Building the Web Surfer Special, Pt.1

How to turn $100 into a magazine project bike.

Building the Web Surfer Special, Pt.1

When it comes to the Mt. Rushmore of custom motorcycles—bobber, chopper, café-racer, street-tracker—it's the latter that's the most rational. Street-trackers have livable ergonomics, suspension at both ends and usually a pair of big ol' twin disc brakes up front. Think of 'em as choppers for the thinking man...

It's one of the reasons we're huge fans of the genre here at CW. Using an ex-Jay Springsteen frame, contributor Allan Girdler built himself a road-going Harley XR-750 back in the early '80s. I've got a Roberts-replica Champion Yamaha XS750 that's minimally street-legal, and Managing Editor Matthew Miles, usually such a sensible man, has threatened to build a killer tracker using a ported-n-piped Kawasaki H2 two-stroke Triple for power. Hardly a surprise, then, that we liked Harley-Davidson's new XR1200 factory street-tracker so much we named it Best Standard of 2009.

We're also suckers for stories on street-trackers, especially those machines turned out by Richard Pollock of Mule Motorcycles. It was during an interview about one of his bikes, a super-clean Yamaha XS, that Richard proposed we collaborate on a project bike.

Now, while I liked the idea of a Team CW street-tracker, a magazine project bike can be rife with pitfalls. A set of carbon-fiber wheels here, a full-titanium exhaust system there, and it doesn't take long for the parts tally to price the bike right out of practicality. Besides, Pollock's bikes—he's done about 75 so far—are already a pricey proposition. Figure about $25K. Worth every last penny due to incredible build quality, granted, but as a project bike, not exactly right for the economic times.

Richard argued otherwise: "We do an article using the power of good deals on eBay as the basic the bike the 'eBay Special' or something like that. We could throw in a lot of my tricks for Joe Average to make his stuff look good without high cost. I figure we could do a trick, show-quality piece for about $8500. Give me a reasonable deadline and we'll whack it out!"

Sold me. The bike's name would change (more on that in a later installment), but the start of the project was true to the bargain-build concept. Richard turned up an unloved 1972 Harley-Davidson Sportster rolling chassis—no motor—at a garage sale. Had to give all of $100 for it. Over the next year, we'd refine our frugal parts picking. Friends' garages were raided, dealers' backrooms exploited and, of course, there was eBay, our virtual, 24-hour swapmeet.

But first we had to get the frame sorted, which turned out to be way more involved than first thought. For details, see the photo gallery.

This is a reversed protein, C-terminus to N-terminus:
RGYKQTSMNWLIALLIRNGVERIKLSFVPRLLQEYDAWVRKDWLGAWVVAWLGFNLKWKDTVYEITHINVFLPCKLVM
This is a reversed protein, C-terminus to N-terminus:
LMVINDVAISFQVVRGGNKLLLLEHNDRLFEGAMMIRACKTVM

Reworked frame, all modifications (and a very tasty welded-up aluminum oil tank) in place.

Previously, Pollock turned a rolling-basketcase Sportster into this beauty. He'd work similar magic on the Web Surfer.

At long last, powdercoat!

Building the Web Surfer Special, Pt.1.

Close-up of reworked bottom rail.

Richard closed off the open frame tube and welded in two cross braces to compensate for any lost rigidity.

Subframe mocked up on main frame. Rear attachments are Heims so seat angle can be tweaked just-so.

Because the new motor sat a half-inch farther to the left, the frame's bottom rail had to be sectioned for clearance. Here, Pollock cuts the notch.

Cleaned-up frame looking better and installed in Richard's home-made jig so new steering head can be welded on straight and true.

Worth a hunski, huh? Our garage-sale 1972 Sportster frame prior to major operations.

More sparks. Simple three-hole dress-up panel on rear downtubes is a typical Pollock touch.

...and makes a wooden jig to which the tubes are clamped.

New reshaped, reinforced backbone was welded back in, more grinding commenced.

Because we'd be running modern upside-down forks in a set of Mule's billet triple-clamps, the Sportster's skinny steering head had to go, replaced by this.

Oh crap! Our early Evo four-speed Sportster motor will not fit an Ironhead frame. Too tall, so out comes the backbone and in go a pair of 1.5-inch-longer rear downtubes. A minor setback for Pollock.

Our frame foibles were not over. E-mail from Mule: "Bad news: Motor has way too many surprises to stay on the team. As in, junk. Cases are wasted." Later five-speed replacement seen here required different mounting tabs, more surgery.

How do you keep your rear subframe in alignment during construction? Pollock starts with a sheet of plywood.

Mounting tabs on front downtubes also had to be relocated

The finished subframe, lacking only mounting tabs

Mule Motorcycles, Inc. Amazing what can be packed into a well-organized two-car suburban garage. That's the Web Surfer's engine/frame package closest to camera.


The previous Iron Sporty's starting point. Web Surfer had similar beginnings--except we didn't have a motor. We'd keep the main frame; everything else was bought/found/scrounged.